SQL or NOSQL: That is the question?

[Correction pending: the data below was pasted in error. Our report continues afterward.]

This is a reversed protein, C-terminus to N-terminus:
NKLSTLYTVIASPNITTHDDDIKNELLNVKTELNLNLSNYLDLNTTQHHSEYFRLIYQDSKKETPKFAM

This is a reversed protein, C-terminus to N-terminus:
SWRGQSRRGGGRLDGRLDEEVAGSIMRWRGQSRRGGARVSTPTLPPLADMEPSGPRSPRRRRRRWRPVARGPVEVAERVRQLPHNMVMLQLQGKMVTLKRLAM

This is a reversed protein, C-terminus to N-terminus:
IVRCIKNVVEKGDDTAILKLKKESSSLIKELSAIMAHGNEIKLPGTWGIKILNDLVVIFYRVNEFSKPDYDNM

So what’s the deal with NoSQL? Is NoSQL just a controversial buzzword? Could you imagine if the term ‘Object Oriented’ didn’t exist and instead architectures based on concepts such as encapsulation, polymorphism and inheritance were referred to as ‘NoProcedural’? Could you imagine if .net was called ‘NoJava’? Leinster was called ‘NoMunster’? Well controversial name aside, a good way to appreciate the hype about NoSQL is to consider scalability – the classical non-functional architectural concern. In a classical OLTP architecture, when load increases and your JVM is under pressure, you need to scale. You have two choices:vertical scaling – adding more CPU power to your JVM horizontal scaling – adding more JVMs (usually one more boxes)It’s generally never any problem scaling the business tier horizontally. Follow J2EE / JEE specs and unless you’ve done something crazy your business tier will scale. Just add more JVMs and load balance between them. However, while the business tier may be straightforward, the persistence tier ain’t so easy. Let’s say you are using a classical relational database (such as MySQL, SQLServer, DB2 or Oracle) for your persistence, you can’t just add database machines like you can add JVMs. Why not? Imagine trying to do SQL joins when tables are on the same machine and when the tables are on different machines! Imagine trying to do maintain ACID characteristics for your transactions when your database is split across various CPUs? Now think trying to do all that on 5 machines, 50 , 500, 5000 machines? The more machines the harder it gets. The leading relational databases will scale horizontally. But only by so much. To get around this an architect usually will consider:Scaling vertically – putting the database on the best hardware that can be afforded Partitioning out legacy data and thus reduce things like the size of index tables. This will boost performance and put less pressure on the need to scale Remove the amount of pressure on the database by caching more in the business tier Pay a DBA a lot of money!But what if you just run out of all possible database optimizations options and you have to scale horizontally? Not just to a few machines but to a few hundred if not thousand. This is where NoSQL architectures become relevant. With a NoSQL database there is no strict schema. Everything is effectively collapsed into one very fat table – a bit like an old school flat file, but where each row stores a huge amount of data. So, instead of having a table for Users and a table for Activities (representing User’s activities), you put all the User information together in one fat row. This means there are no joins across tables. It also means there is a lot of data redundancy which means more storage space required. In addition, more computational power will be needed for writes. But because data that is used data is located at the very same place – within the same row – it means no complex joins and hence it is easier to scale. The computational requirement for reads is also less. So reads can go faster. Another advantage of NoSQL databases is derived from the freedom that comes with not having to be tied to strict schema. You know that headache where a change to a data model can cause big problems? Well since there is no strict schema with NoSQL – this problem does not exist. This makes the architecture more flexible and more extensible. Right now, it’s fair to say NoSQL is only relevant in the minority of architectures. But could this be another case of technical innovation driving business innovation as we have seen with smart phones? There wasn’t a need for smart phones but the technical innovation provided business opportunities. I think the same could happen with NoSQL Architectures. Take a step back from Computer Science and just think Science. Science used to be hypothesis centric, now it is becoming more and more data centric. CERN, genome sequencing, climate change analysis – all involve tonnes and tonnes of data. Surely NoSQL architectures allied with searching technologies such as MapReduce / Hadoop will open up new ways to do Science? So any disadvantages with NoSQL architectures? Well it’s still an immature technology. Indexing, Security models are just not as sophisticated as they are with classical relational databases. And because most of it is coming from the open source community the support is not as good as it is for relational databases. So don’t throw out your SQL just yet! Reference: SQL or NOSQL that is the question? from our JCG partner Alex Staveley at Dublin’s Tech Blog. Related Articles :Cassandra vs MongoDB vs CouchDB vs Redis vs Riak vs HBase comparison Revving Up Your Hibernate Engine Quick tips for improving Java apps performance How to get C like performance in Java Java Best Practices Series...